There are newer, alternative possibilities for cats who refuse the dietary food: by adding phosphate binders and so-called uraemic toxins binders, both of which can be sprinkled over the food. The uraemic toxin binder (the active ingredient is Renaltec®) is relatively new. It has the advantage of being odourless and tasteless, so that it is eaten well by cats when mixed into their beloved wet food.


Oral dialysis

The uraemic toxin binder acts like an oral dialysis by binding the uraemic toxins, produced during protein metabolism, as precursors in the intestine and then leaving the cat with the faeces. It can also be given in addition to dietary food, since CKD food must also contain essential amino acids. From essential amino acids, natural intestinal bacteria (intestinal microbiome) form degradation products such as the benamed precursors of uraemic toxins. If these precursors are adsorbed already in the intestine, they can no longer be transformed into uraemic toxins. The harmful effects of the uraemic toxins are thus reduced.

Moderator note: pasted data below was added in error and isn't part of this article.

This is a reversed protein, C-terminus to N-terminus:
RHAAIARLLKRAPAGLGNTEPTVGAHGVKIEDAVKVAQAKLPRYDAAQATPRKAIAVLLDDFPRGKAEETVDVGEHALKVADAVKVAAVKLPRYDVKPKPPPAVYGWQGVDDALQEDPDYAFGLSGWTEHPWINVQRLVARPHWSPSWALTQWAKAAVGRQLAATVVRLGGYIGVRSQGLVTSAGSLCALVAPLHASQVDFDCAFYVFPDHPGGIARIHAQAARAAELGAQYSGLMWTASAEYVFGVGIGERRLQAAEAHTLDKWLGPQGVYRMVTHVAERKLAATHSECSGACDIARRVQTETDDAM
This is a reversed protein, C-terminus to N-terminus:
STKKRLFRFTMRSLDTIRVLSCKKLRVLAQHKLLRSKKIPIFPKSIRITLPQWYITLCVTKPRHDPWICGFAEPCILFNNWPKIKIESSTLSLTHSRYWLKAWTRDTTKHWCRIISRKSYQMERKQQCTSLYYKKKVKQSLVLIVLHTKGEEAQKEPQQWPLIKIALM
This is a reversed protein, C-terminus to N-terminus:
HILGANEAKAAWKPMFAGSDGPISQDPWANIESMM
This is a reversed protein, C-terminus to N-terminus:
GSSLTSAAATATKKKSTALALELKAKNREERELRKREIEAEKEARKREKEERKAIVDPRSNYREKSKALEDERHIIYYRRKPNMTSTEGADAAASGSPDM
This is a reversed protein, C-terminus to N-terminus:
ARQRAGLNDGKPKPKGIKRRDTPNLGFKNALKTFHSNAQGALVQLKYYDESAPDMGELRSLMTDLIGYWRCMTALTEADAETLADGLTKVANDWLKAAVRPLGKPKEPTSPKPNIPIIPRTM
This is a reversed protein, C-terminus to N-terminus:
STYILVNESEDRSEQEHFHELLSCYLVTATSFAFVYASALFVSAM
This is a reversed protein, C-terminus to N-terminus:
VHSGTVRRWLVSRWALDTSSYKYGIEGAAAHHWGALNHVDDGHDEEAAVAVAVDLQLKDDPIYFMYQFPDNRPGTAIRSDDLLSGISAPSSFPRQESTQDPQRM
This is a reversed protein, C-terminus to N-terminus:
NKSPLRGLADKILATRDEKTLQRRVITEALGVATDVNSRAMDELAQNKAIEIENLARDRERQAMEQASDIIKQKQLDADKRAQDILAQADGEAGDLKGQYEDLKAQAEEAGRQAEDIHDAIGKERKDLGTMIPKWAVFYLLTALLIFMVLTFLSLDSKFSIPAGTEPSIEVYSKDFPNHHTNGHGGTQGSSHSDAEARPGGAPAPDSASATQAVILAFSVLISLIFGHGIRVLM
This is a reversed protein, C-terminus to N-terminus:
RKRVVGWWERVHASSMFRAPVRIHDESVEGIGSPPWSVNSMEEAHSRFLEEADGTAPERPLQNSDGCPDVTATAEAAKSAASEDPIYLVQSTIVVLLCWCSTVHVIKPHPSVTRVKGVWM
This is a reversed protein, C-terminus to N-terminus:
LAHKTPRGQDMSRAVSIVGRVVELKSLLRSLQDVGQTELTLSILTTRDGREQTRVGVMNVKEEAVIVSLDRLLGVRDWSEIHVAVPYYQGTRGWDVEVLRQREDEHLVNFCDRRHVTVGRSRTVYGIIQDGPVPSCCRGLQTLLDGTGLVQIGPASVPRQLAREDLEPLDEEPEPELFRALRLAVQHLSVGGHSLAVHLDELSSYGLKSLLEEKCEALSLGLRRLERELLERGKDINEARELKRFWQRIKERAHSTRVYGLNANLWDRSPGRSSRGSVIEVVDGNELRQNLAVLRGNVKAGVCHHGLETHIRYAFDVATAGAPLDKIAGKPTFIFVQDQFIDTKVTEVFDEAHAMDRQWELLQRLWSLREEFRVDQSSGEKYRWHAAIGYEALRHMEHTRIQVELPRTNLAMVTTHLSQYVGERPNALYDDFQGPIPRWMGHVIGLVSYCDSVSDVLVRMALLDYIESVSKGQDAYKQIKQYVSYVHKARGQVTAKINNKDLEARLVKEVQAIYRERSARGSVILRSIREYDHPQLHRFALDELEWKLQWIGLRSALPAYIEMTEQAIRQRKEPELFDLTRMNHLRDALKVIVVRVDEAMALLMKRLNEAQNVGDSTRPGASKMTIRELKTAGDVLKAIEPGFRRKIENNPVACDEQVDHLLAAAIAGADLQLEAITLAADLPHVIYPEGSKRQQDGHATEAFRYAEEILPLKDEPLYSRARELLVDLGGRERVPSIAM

In people with chronic kidney disease, life prolongation and reduction of clinical symptoms has been achieved by reducing uraemic toxins using the uraemic toxin binder.

The veterinary product is a further development of the human product and differs from it by an even higher binding capacity for uraemic toxin precursors and is therefore even more potent and specific (Mottet, 2020).



The most valuable CKD food is the one the cat will eat. Diet food would be the way to go, but before the cat starves to death in front of a full bowl, it is better to give it the food it prefers or make the food more appealing again.

Food is essential for cats with chronic kidney disease.